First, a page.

Figure 1 illustrates an isolated fixed-ratio converter with a K factor of 1/12. Due to the design of a BCM series, they can be used to either step up the voltage or step it down. Note that should it be required to operate in reverse, creating a high voltage from a low voltage source, the converter needs to be started in the normal forward mode first. In this example, a 400VDC input achieves a 33VDC output.
Likewise, a 33VDC input to the low voltage side yields a 400VDC output. Vicor BCM® series fixed-ratio converters can be configured in parallel to meet the need for higher output power, or in series to provide a higher output voltage.
All the modules in the BCM series use a Sine Amplitude Converter (SAC™) topology to deliver high levels of conversion efficiency. Most DC-DC converter topologies use the duty cycle of the converter's pulse width modulated (PWM) switching drive circuit to control the secondary power output. For the practical constraints of keeping switching device losses to a minimum, the PWM frequency is no more than several hundred kHz.
Figure 2: A simplified circuit of a sine amplitude converter.
SAC is a transformer-based resonant topology. The switching converter operates at the fixed resonant frequency of the primary-side LC equivalent circuit. Performing switching at the zero-crossing points eliminates power losses with the switching devices, significantly improving conversion efficiency as well as reducing the generation of high‑order noise harmonics.
Unlike varying the PWM duty cycle which uses a square wave drive signal, a SAC converter uses a much higher frequency, typically several MHz, and adjusts the amplitude of the drive signal to accommodate increased output loads. Using a higher switching frequency further aids decreasing the transformer size, which in turn is lighter.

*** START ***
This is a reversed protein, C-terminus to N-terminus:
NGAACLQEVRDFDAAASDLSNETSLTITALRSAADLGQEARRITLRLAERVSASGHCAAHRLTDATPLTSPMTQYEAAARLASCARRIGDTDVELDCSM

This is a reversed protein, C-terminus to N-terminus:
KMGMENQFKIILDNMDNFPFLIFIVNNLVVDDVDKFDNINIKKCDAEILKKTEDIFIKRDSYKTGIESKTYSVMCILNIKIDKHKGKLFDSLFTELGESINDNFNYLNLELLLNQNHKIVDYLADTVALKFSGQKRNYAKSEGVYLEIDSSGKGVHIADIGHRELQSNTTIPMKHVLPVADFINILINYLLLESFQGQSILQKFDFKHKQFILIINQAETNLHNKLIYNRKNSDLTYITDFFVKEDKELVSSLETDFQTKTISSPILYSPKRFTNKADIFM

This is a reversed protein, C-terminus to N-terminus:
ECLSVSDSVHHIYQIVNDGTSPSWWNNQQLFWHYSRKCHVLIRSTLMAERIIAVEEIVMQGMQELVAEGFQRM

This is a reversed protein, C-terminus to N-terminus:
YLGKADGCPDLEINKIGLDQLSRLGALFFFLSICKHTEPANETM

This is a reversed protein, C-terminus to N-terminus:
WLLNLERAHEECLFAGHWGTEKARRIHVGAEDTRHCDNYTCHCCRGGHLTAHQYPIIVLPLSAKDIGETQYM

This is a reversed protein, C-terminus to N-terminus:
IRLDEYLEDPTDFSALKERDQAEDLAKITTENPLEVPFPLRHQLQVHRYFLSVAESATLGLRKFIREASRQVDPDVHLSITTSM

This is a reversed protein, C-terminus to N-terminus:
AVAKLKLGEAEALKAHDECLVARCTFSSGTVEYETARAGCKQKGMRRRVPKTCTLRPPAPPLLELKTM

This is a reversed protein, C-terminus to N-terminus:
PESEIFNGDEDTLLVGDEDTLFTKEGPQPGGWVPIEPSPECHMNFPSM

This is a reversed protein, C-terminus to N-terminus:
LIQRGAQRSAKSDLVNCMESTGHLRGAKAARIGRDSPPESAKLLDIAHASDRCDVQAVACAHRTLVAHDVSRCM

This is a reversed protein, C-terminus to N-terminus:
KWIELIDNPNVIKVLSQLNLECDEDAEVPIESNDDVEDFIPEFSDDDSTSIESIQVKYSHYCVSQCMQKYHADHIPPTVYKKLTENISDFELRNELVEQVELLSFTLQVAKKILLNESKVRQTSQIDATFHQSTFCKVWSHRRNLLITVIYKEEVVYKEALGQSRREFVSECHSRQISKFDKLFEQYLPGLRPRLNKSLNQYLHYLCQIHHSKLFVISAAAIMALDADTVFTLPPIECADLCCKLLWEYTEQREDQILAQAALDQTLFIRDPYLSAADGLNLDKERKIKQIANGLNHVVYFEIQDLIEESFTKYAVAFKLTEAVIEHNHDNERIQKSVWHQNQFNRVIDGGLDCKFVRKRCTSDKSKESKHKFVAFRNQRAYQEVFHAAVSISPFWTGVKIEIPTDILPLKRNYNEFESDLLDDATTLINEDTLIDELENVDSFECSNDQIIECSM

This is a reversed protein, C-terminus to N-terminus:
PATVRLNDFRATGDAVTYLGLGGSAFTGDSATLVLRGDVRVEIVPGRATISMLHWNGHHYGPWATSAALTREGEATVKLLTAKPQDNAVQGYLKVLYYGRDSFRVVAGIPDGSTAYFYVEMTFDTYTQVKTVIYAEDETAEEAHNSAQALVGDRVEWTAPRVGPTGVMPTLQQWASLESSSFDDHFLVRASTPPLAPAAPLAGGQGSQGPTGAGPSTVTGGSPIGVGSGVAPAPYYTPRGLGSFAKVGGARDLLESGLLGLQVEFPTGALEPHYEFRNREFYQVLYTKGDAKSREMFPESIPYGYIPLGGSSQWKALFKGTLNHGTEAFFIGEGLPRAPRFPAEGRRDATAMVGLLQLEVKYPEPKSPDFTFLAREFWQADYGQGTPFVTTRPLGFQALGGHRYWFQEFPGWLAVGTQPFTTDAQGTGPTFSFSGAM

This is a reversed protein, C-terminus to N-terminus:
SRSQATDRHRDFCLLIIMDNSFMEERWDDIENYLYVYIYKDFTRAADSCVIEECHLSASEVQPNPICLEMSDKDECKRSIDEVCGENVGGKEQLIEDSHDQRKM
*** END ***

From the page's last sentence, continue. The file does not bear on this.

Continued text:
Transmission line effects
The circuit characteristics of the tether cables require investigation as part of the design process, the critical factors being the resistance, capacitance, and the inductance per unit length.
Short tethers act as a bulk LCR circuit, but longer tethers are more like a transmission line with distributed LCR attributes. Simulation of the tether can assist in dealing with the transmission line effects, particularly with regards to input surges during initial switch on.
Correct termination of the tether with an output filter can mitigate the impact of input surges to the UAV. Generally speaking, if the rise time of a power spike is more than ten times the line delay, the tether cable would be considered as short.
A practical example of powering a UAV
Figure 3 below highlights a simplified functional diagram of a high voltage DC transmission solution for a UAV. A 400VDC supply to the UAV uses four BCM6123 fixed‑ratio bus converters to provide isolation and a 48VDC bus supply. The bus voltage directly supplies the rotor motors, and two DCM™ DC-DC converters convert the 48VDC bus voltage into separate 12VDC and 24VDC regulated supplies to power the control and telemetry electronics and the UAV's video camera.
Figure 3: Example application to power a UAV via a 400VDC tether.
With this configuration, an on-board 5kW supply with a power density of 2,750W/in3 was achieved, with a total power converter weight (4 x BCM and 2 DCM) of only 222 grams.
The bi-directional capabilities of the BCM converter also make it suitable as the ground power source for the UAV. Powered from a 48VDC battery will provide the 400VDC for the tether supply.
High voltage, fixed-ratio bus converters are a highly efficient way of providing power to a tethered UAV. With minimal heat sink requirements, a space-saving approach, and their low weight, they allow UAV design engineers to maximize the payload capacity and reduce the tether drag.
Also, the low EMI characteristics of the sine amplitude converter reduce the need for additional bulky filtering components, further increasing the UAV payload capabilities.
This article was originally published by Electronic Specifier.